REVIEW: Kurt Cobain Documentary

Drug addict and artist’s life brought to the big screen

Printed on “vintage” band tees and featured on every Alternative Rock radio station, Nirvana is making a comeback along with the rest of the 90’s decade. Kurt Cobain, lead singer and well-known grunge artist, takes music lovers down a spiraling journey in Kurt Cobain: Montage of Heck. The documentary released in April of 2015, tells the story of Cobain’s struggle with accepting fame. The film dives into his afflictive drug addiction, as well as describes his relationship with his wife, Courtney Love. Heart-wrenching and almost painful to watch, Cobain’s life is thoroughly revealed, without any limitations or edits to it’s winding plot.

Cobain’s story begins with a joyless childhood, as he was confronted with his parent’s divorce at the young age of nine. He suffered heavily from a lack of family connection, never feeling loved enough and dissociated himself from the rest of the world.

“He didn’t feel worthy, because he was rejected…by his whole family practically”, his step-mom explains in the film, describing his rough situation at home.

The documentary travels along with Cobain, a use of cartoon animations, Nirvana song renditions, and a narrative of Cobain’s experiences, through his written diary, lurking in the background.  From the start, the film is harsh and does not hold back, not in any place for the kind-hearted.

As the documentary travels into Cobain’s late teen years, an indistinguishably, eerie tone follows: note scraps, song ideas, ominous doodles and ear-piercing grunge music follow his early steps into fame.

“The first review Nirvana ever gotthey said it was like ‘Lynyrd Skynyrd without the flares. Kurt hated being humiliated. He hated it. If he ever thought he was being humiliated, the rage came out,” a fellow band member notes.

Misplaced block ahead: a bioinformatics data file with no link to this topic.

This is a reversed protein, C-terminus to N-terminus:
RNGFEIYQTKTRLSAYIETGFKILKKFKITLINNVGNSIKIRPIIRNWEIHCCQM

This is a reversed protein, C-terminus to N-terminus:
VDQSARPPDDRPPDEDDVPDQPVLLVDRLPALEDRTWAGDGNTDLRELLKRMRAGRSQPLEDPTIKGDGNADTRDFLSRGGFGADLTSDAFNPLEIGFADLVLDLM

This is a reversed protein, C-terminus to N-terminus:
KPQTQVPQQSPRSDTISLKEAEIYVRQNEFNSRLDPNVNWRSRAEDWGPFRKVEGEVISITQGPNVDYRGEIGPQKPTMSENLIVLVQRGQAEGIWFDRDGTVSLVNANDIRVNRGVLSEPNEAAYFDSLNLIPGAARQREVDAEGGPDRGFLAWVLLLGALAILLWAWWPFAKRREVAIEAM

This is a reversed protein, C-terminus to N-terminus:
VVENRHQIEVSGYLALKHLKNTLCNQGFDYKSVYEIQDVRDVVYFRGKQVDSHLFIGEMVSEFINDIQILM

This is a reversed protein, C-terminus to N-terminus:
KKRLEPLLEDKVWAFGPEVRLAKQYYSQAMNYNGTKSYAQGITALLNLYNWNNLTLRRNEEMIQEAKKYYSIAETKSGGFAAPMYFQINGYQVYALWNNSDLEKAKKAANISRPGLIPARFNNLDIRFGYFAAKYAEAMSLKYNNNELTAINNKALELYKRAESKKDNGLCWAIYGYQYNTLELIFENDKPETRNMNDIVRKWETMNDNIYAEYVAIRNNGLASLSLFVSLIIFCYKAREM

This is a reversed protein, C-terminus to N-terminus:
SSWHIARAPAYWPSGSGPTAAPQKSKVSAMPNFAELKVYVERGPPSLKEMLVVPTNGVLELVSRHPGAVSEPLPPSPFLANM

Cobain decided to medicate himself to get over any of the pressure or hate the band received, leading to his intense heroin addiction. Not only did this addiction continue into his fatherhood, but ruined multiple relationships he created, especially with Love.

According to Frances Cobain in a featured Rolling Stone interview, “Kurt got to the point where he eventually had to sacrifice every bit of who he was to his art, because the world demanded it of him,” Frances said bluntly at one point. “I think that was one of the main triggers as to why he felt he didn’t want to be here and everyone would be happier without him.”

The artist’s death by suicide still haunts music lovers and any who understood the problems Cobain battled during his short life.

Overall, Kurt Cobain: Montage of Heck, is far from any documentary I have personally watched. The film tugged at my heart strings, haunted my dreams and opened up my mind about the music industry. It baffled me in more places than none and left me disturbed, if possible, in a good way. It accurately portrays and reveals what is to be considered the “real” Cobain, not leaving any details or explicit areas untouched. I would recommend to watch this film with caution and an open mind. Leave all previous notions at the door, before sitting down to watch Cobain’s life unravel before your eyes.